Motorola Canopy Manual

Configuration and other hardware related information

Motorola Canopy Manual

Postby renderman » Wed Sep 30, 2009 7:29 pm

I recently acquired from a friend and old Motorola Canopy subscriber module, Model 2400 along with the PoE adapter.

The unit does'nt light up when I plug in the adapter but that could be a whole bunch of other issues.

Googling around has yielded very little information about them. As is common, the whole canopy line is heavily shrouded behind resellers.

I just want to see if anyone around here has a manual so I can see what I can make this thing do. I don't expect alot but it would be neat to be able to use it in a site survey mode to detect other canopy gear.

Render
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Postby paintballaddict » Wed Sep 30, 2009 8:01 pm

renderman wrote:I recently acquired from a friend and old Motorola Canopy subscriber module, Model 2400 along with the PoE adapter.

The unit does'nt light up when I plug in the adapter but that could be a whole bunch of other issues.

Googling around has yielded very little information about them. As is common, the whole canopy line is heavily shrouded behind resellers.

I just want to see if anyone around here has a manual so I can see what I can make this thing do. I don't expect alot but it would be neat to be able to use it in a site survey mode to detect other canopy gear.

Render


Not sure what model you have but this may help you
http://motorola.wirelessbroadbandsupport.com/software/ptp/
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Postby renderman » Wed Sep 30, 2009 11:47 pm

It's an older unit probably already retired, model #2400 manufactured 2003. I still see alot of them around installed all over the rural areas, hence my interest to do some sniffing around.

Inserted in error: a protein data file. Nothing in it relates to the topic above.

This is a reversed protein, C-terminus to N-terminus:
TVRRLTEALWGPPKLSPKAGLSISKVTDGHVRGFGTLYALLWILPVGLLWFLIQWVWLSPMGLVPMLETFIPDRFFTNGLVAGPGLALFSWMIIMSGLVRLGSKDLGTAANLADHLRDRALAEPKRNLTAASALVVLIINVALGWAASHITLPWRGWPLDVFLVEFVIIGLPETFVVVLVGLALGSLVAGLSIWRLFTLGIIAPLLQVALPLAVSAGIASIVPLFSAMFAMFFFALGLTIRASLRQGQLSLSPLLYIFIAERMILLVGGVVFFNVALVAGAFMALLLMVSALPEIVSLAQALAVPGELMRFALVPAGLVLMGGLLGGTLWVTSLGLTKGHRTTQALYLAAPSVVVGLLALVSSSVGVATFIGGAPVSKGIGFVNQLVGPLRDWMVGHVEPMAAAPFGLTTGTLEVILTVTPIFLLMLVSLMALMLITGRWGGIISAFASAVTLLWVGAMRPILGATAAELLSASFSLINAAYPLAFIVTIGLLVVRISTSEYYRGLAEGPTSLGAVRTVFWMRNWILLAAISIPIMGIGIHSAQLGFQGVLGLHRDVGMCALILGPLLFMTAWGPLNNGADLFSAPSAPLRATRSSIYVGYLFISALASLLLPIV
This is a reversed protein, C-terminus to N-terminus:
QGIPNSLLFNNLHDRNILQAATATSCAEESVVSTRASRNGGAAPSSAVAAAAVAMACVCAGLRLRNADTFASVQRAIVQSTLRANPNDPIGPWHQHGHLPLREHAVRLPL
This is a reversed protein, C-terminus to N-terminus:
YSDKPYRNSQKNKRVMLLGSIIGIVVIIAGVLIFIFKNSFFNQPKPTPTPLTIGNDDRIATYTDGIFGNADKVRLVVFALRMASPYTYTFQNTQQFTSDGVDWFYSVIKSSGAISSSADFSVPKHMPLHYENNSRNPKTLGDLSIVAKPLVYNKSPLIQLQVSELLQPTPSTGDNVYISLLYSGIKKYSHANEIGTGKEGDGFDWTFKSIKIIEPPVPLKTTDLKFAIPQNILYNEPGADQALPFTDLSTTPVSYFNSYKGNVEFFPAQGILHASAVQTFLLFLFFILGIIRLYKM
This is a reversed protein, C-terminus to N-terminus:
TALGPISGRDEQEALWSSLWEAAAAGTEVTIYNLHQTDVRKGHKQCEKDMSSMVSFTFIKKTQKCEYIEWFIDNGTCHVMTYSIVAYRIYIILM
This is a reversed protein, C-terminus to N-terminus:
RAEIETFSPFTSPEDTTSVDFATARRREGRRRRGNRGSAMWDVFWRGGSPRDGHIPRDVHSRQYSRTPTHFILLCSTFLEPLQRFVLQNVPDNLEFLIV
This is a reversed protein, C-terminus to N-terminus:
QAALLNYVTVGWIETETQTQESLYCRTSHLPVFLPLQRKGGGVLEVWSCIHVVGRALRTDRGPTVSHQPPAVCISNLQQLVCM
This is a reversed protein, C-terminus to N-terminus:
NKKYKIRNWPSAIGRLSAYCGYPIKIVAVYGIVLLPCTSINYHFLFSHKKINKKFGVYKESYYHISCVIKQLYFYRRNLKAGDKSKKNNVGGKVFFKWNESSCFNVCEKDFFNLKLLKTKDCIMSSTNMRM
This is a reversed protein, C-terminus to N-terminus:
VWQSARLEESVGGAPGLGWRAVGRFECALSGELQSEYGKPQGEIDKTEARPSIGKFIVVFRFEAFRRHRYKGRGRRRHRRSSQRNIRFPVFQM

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Postby Wolphin » Fri Oct 02, 2009 9:14 pm

To get onto a canopy network, you need to know the channel code -- this code does NOT follow the IEEE 802.11a or b/g channels - they are priatary(sp?)! On top of that, they may have a RADIUS server as added protection. One thing to note, an entire ISP could be on the same code, and the network would work fine, since the equipment uses synced signallaing when multiple radios are on one site. If there's more than 2, it's an external device that has an atomic clock in it.

Nor will they work with anything but themselves, and since they don't follow any standard (Except using the unlicenced bands), they are really, really bad for other equipment co-existing in the same band! You will never see them on a wireless scanner (since they're not IEEE 802.11a/b/g/n devices), except if it is a spectrom analyser.
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Postby renderman » Sat Oct 03, 2009 2:47 pm

Wolphin wrote:To get onto a canopy network, you need to know the channel code -- this code does NOT follow the IEEE 802.11a or b/g channels - they are priatary(sp?)! On top of that, they may have a RADIUS server as added protection. One thing to note, an entire ISP could be on the same code, and the network would work fine, since the equipment uses synced signallaing when multiple radios are on one site. If there's more than 2, it's an external device that has an atomic clock in it.

I may have access (legitimate) to a canopy network to test on and tinker. I'm just curious what you can see and what can be done with a subscriber module alone. I was asked recently at a conference about the cenopy technology and did'nt have a good answer.

Nor will they work with anything but themselves, and since they don't follow any standard (Except using the unlicenced bands), they are really, really bad for other equipment co-existing in the same band! You will never see them on a wireless scanner (since they're not IEEE 802.11a/b/g/n devices), except if it is a spectrom analyser.


I've run into them several times stomping all over client networks. Thank goodness for my Wi-Spy, helped me a bunch and gave me pretty graphs to put into the report.

I'm curious if I can use the subscriber devices internal firmware to tease out some information. I've seen some that have an internal 'site survey' that would report back the nearby networks, a very rudimentary netstumbler kind of thing. At least with that information you may be able to determine what WISP's are in the area as an option, coverage, etc.
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